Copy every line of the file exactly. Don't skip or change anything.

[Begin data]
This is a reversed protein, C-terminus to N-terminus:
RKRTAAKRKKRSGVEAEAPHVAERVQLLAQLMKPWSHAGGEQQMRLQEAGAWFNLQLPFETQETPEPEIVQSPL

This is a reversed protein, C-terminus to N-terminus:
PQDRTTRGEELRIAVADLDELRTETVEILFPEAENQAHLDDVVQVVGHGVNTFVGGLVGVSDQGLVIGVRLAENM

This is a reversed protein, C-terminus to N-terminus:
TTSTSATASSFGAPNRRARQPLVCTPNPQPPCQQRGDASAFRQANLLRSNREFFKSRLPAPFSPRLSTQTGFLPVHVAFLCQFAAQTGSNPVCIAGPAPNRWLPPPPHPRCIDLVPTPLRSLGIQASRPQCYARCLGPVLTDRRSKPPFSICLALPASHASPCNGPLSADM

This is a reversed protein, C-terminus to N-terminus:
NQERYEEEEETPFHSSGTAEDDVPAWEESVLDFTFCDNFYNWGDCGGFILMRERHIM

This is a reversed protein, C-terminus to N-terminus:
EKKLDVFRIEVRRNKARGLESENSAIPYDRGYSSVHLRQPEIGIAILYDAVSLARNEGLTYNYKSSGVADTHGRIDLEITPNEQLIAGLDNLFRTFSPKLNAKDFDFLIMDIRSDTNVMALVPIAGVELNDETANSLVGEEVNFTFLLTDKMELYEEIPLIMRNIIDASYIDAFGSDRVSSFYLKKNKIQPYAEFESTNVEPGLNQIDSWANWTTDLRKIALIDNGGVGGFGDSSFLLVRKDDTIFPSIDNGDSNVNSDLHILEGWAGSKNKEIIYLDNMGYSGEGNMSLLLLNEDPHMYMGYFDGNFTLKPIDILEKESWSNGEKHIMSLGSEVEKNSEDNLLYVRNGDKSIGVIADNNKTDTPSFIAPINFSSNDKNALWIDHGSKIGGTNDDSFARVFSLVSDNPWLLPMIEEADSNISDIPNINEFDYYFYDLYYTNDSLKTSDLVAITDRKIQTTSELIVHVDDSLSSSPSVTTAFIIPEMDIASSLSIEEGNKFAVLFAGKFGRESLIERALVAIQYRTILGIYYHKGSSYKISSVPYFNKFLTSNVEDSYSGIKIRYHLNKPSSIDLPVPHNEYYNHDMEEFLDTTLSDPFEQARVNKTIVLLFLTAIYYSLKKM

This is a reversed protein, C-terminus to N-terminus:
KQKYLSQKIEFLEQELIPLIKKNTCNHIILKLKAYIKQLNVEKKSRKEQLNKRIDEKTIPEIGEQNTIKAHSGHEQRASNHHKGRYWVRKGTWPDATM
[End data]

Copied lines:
This is a reversed protein, C-terminus to N-terminus:
RKRTAAKRKKRSGVEAEAPHVAERVQLLAQLMKPWSHAGGEQQMRLQEAGAWFNLQLPFETQETPEPEIVQSPL

This is a reversed protein, C-terminus to N-terminus:
PQDRTTRGEELRIAVADLDELRTETVEILFPEAENQAHLDDVVQVVGHGVNTFVGGLVGVSDQGLVIGVRLAENM

This is a reversed protein, C-terminus to N-terminus:
TTSTSATASSFGAPNRRARQPLVCTPNPQPPCQQRGDASAFRQANLLRSNREFFKSRLPAPFSPRLSTQTGFLPVHVAFLCQFAAQTGSNPVCIAGPAPNRWLPPPPHPRCIDLVPTPLRSLGIQASRPQCYARCLGPVLTDRRSKPPFSICLALPASHASPCNGPLSADM

This is a reversed protein, C-terminus to N-terminus:
NQERYEEEEETPFHSSGTAEDDVPAWEESVLDFTFCDNFYNWGDCGGFILMRERHIM

This is a reversed protein, C-terminus to N-terminus:
EKKLDVFRIEVRRNKARGLESENSAIPYDRGYSSVHLRQPEIGIAILYDAVSLARNEGLTYNYKSSGVADTHGRIDLEITPNEQLIAGLDNLFRTFSPKLNAKDFDFLIMDIRSDTNVMALVPIAGVELNDETANSLVGEEVNFTFLLTDKMELYEEIPLIMRNIIDASYIDAFGSDRVSSFYLKKNKIQPYAEFESTNVEPGLNQIDSWANWTTDLRKIALIDNGGVGGFGDSSFLLVRKDDTIFPSIDNGDSNVNSDLHILEGWAGSKNKEIIYLDNMGYSGEGNMSLLLLNEDPHMYMGYFDGNFTLKPIDILEKESWSNGEKHIMSLGSEVEKNSEDNLLYVRNGDKSIGVIADNNKTDTPSFIAPINFSSNDKNALWIDHGSKIGGTNDDSFARVFSLVSDNPWLLPMIEEADSNISDIPNINEFDYYFYDLYYTNDSLKTSDLVAITDRKIQTTSELIVHVDDSLSSSPSVTTAFIIPEMDIASSLSIEEGNKFAVLFAGKFGRESLIERALVAIQYRTILGIYYHKGSSYKISSVPYFNKFLTSNVEDSYSGIKIRYHLNKPSSIDLPVPHNEYYNHDMEEFLDTTLSDPFEQARVNKTIVLLFLTAIYYSLKKM

This is a reversed protein, C-terminus to N-terminus:
KQKYLSQKIEFLEQELIPLIKKNTCNHIILKLKAYIKQLNVEKKSRKEQLNKRIDEKTIPEIGEQNTIKAHSGHEQRASNHHKGRYWVRKGTWPDATM